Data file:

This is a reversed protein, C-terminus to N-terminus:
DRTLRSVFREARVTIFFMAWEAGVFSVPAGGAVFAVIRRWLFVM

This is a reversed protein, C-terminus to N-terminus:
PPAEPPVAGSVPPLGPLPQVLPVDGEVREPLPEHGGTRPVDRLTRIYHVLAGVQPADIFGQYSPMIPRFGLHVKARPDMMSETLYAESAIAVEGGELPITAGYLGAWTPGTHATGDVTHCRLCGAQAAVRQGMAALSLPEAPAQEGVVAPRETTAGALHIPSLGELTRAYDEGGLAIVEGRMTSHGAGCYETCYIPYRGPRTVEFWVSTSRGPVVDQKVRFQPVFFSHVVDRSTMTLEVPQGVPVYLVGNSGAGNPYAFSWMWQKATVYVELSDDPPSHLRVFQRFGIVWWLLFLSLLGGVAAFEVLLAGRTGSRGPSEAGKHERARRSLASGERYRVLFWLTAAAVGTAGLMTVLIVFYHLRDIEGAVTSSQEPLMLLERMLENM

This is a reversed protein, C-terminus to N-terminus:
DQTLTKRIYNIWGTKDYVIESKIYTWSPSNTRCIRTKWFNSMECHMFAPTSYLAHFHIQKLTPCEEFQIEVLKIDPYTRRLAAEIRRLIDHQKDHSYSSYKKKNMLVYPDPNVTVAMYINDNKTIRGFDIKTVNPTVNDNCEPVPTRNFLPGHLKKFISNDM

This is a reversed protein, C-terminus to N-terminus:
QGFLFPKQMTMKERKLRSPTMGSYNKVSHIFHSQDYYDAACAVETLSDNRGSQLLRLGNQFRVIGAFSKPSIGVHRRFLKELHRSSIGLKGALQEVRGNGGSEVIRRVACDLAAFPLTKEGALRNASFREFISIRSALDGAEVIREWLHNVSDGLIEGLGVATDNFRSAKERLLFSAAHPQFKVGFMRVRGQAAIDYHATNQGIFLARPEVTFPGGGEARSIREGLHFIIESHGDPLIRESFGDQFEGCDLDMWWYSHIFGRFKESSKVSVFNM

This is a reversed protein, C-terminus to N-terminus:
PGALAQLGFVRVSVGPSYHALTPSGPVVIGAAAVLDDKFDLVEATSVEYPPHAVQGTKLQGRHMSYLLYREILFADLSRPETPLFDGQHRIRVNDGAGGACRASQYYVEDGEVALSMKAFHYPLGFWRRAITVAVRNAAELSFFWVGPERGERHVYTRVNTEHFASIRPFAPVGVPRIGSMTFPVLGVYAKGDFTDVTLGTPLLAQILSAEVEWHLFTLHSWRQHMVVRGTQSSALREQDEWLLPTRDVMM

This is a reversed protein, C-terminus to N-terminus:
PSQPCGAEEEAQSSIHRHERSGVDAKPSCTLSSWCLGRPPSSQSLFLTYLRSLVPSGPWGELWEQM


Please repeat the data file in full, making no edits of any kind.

This is a reversed protein, C-terminus to N-terminus:
DRTLRSVFREARVTIFFMAWEAGVFSVPAGGAVFAVIRRWLFVM

This is a reversed protein, C-terminus to N-terminus:
PPAEPPVAGSVPPLGPLPQVLPVDGEVREPLPEHGGTRPVDRLTRIYHVLAGVQPADIFGQYSPMIPRFGLHVKARPDMMSETLYAESAIAVEGGELPITAGYLGAWTPGTHATGDVTHCRLCGAQAAVRQGMAALSLPEAPAQEGVVAPRETTAGALHIPSLGELTRAYDEGGLAIVEGRMTSHGAGCYETCYIPYRGPRTVEFWVSTSRGPVVDQKVRFQPVFFSHVVDRSTMTLEVPQGVPVYLVGNSGAGNPYAFSWMWQKATVYVELSDDPPSHLRVFQRFGIVWWLLFLSLLGGVAAFEVLLAGRTGSRGPSEAGKHERARRSLASGERYRVLFWLTAAAVGTAGLMTVLIVFYHLRDIEGAVTSSQEPLMLLERMLENM

This is a reversed protein, C-terminus to N-terminus:
DQTLTKRIYNIWGTKDYVIESKIYTWSPSNTRCIRTKWFNSMECHMFAPTSYLAHFHIQKLTPCEEFQIEVLKIDPYTRRLAAEIRRLIDHQKDHSYSSYKKKNMLVYPDPNVTVAMYINDNKTIRGFDIKTVNPTVNDNCEPVPTRNFLPGHLKKFISNDM

This is a reversed protein, C-terminus to N-terminus:
QGFLFPKQMTMKERKLRSPTMGSYNKVSHIFHSQDYYDAACAVETLSDNRGSQLLRLGNQFRVIGAFSKPSIGVHRRFLKELHRSSIGLKGALQEVRGNGGSEVIRRVACDLAAFPLTKEGALRNASFREFISIRSALDGAEVIREWLHNVSDGLIEGLGVATDNFRSAKERLLFSAAHPQFKVGFMRVRGQAAIDYHATNQGIFLARPEVTFPGGGEARSIREGLHFIIESHGDPLIRESFGDQFEGCDLDMWWYSHIFGRFKESSKVSVFNM

This is a reversed protein, C-terminus to N-terminus:
PGALAQLGFVRVSVGPSYHALTPSGPVVIGAAAVLDDKFDLVEATSVEYPPHAVQGTKLQGRHMSYLLYREILFADLSRPETPLFDGQHRIRVNDGAGGACRASQYYVEDGEVALSMKAFHYPLGFWRRAITVAVRNAAELSFFWVGPERGERHVYTRVNTEHFASIRPFAPVGVPRIGSMTFPVLGVYAKGDFTDVTLGTPLLAQILSAEVEWHLFTLHSWRQHMVVRGTQSSALREQDEWLLPTRDVMM

This is a reversed protein, C-terminus to N-terminus:
PSQPCGAEEEAQSSIHRHERSGVDAKPSCTLSSWCLGRPPSSQSLFLTYLRSLVPSGPWGELWEQM